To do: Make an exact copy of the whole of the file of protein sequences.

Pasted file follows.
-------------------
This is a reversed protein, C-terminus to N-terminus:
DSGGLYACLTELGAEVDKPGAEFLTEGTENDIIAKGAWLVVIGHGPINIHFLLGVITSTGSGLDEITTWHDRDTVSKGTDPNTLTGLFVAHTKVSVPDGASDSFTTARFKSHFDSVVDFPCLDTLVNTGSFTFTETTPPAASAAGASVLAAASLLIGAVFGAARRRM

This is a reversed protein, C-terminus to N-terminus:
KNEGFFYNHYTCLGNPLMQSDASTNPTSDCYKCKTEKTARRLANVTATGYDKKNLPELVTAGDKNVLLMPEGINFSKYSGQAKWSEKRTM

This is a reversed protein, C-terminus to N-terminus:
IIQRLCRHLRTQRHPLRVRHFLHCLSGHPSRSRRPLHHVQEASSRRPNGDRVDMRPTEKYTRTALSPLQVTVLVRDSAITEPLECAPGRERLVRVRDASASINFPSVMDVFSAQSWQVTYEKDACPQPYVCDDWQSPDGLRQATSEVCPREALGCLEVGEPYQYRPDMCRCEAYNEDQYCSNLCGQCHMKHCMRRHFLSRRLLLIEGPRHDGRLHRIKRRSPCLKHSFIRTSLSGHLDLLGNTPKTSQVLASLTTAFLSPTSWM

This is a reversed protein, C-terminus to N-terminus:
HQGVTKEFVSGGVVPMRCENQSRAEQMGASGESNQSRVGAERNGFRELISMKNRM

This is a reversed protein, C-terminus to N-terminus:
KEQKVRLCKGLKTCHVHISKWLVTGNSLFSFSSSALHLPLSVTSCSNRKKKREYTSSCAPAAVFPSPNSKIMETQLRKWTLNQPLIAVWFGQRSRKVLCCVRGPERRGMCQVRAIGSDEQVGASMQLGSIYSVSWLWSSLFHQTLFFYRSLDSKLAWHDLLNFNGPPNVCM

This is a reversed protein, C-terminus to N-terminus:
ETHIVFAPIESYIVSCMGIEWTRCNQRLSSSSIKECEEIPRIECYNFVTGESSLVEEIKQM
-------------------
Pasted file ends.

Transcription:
This is a reversed protein, C-terminus to N-terminus:
DSGGLYACLTELGAEVDKPGAEFLTEGTENDIIAKGAWLVVIGHGPINIHFLLGVITSTGSGLDEITTWHDRDTVSKGTDPNTLTGLFVAHTKVSVPDGASDSFTTARFKSHFDSVVDFPCLDTLVNTGSFTFTETTPPAASAAGASVLAAASLLIGAVFGAARRRM

This is a reversed protein, C-terminus to N-terminus:
KNEGFFYNHYTCLGNPLMQSDASTNPTSDCYKCKTEKTARRLANVTATGYDKKNLPELVTAGDKNVLLMPEGINFSKYSGQAKWSEKRTM

This is a reversed protein, C-terminus to N-terminus:
IIQRLCRHLRTQRHPLRVRHFLHCLSGHPSRSRRPLHHVQEASSRRPNGDRVDMRPTEKYTRTALSPLQVTVLVRDSAITEPLECAPGRERLVRVRDASASINFPSVMDVFSAQSWQVTYEKDACPQPYVCDDWQSPDGLRQATSEVCPREALGCLEVGEPYQYRPDMCRCEAYNEDQYCSNLCGQCHMKHCMRRHFLSRRLLLIEGPRHDGRLHRIKRRSPCLKHSFIRTSLSGHLDLLGNTPKTSQVLASLTTAFLSPTSWM

This is a reversed protein, C-terminus to N-terminus:
HQGVTKEFVSGGVVPMRCENQSRAEQMGASGESNQSRVGAERNGFRELISMKNRM

This is a reversed protein, C-terminus to N-terminus:
KEQKVRLCKGLKTCHVHISKWLVTGNSLFSFSSSALHLPLSVTSCSNRKKKREYTSSCAPAAVFPSPNSKIMETQLRKWTLNQPLIAVWFGQRSRKVLCCVRGPERRGMCQVRAIGSDEQVGASMQLGSIYSVSWLWSSLFHQTLFFYRSLDSKLAWHDLLNFNGPPNVCM

This is a reversed protein, C-terminus to N-terminus:
ETHIVFAPIESYIVSCMGIEWTRCNQRLSSSSIKECEEIPRIECYNFVTGESSLVEEIKQM